Stung by its employees‘ first collective action, Starbucks Korea said Sunday that it will hire 1,600 more baristas and store staff by the end of this year and improve working conditions.
The hiring plan is part of the firm’s package of measures announced in response to recent complaints from in-store staff that they were overworked and underpaid.
“We plan to hire in order to secure more staff and enhance work efficiency at stores nationwide. The company is also reviewing potential changes to the wage structure, which would include a pay raise for store managers, improved incentive plans and differentiated hourly wages based on experience,” the company said in a press release Sunday.
From Oct. 7-8, store employees and baristas mobilized two trucks in Seoul emblazoned with words of protest in the first collective action in 22 years at Starbucks Korea, where there is no labor union.
The action, organized through Blind, an anonymous social media app, was triggered by a reusable cup marketing event that drew long lines of customers at Starbucks stores.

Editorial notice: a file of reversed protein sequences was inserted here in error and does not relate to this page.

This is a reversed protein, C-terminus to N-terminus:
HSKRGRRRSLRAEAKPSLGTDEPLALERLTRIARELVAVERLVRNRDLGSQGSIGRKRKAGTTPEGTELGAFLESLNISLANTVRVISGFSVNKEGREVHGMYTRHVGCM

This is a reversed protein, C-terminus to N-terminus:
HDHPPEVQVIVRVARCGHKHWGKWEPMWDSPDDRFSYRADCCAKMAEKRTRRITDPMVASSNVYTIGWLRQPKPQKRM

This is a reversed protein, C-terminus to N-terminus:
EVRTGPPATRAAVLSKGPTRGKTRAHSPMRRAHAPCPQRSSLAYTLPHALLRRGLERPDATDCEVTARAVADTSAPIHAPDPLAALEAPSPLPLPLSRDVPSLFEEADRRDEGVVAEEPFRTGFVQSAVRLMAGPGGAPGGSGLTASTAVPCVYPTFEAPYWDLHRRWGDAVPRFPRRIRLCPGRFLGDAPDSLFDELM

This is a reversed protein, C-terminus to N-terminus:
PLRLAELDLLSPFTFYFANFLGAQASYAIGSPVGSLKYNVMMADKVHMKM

Announcing the measures, Starbucks also said it would look for ways to prevent marketing and promotional events from putting too much pressure on employees and that it would form a special task force dedicated to the effort.
The team will predict customer demand and provide real-time support for difficulties faced during such promotions, Starbucks said.
As for the pay, the main complaint of employees was that they were getting paid a flat 9,200 won ($7.80) per hour, regardless of experience or job performance. Starbucks vowed to address the issue with an ongoing pay structure review.
Starbucks also said it would form a facilities and equipment team to improve the employees’ area and other working environments at Starbucks locations.
The chain said it would regularly communicate with store partner representatives to listen to their opinions and identify areas for improvement.
By Kang Jae-eun (email@example.com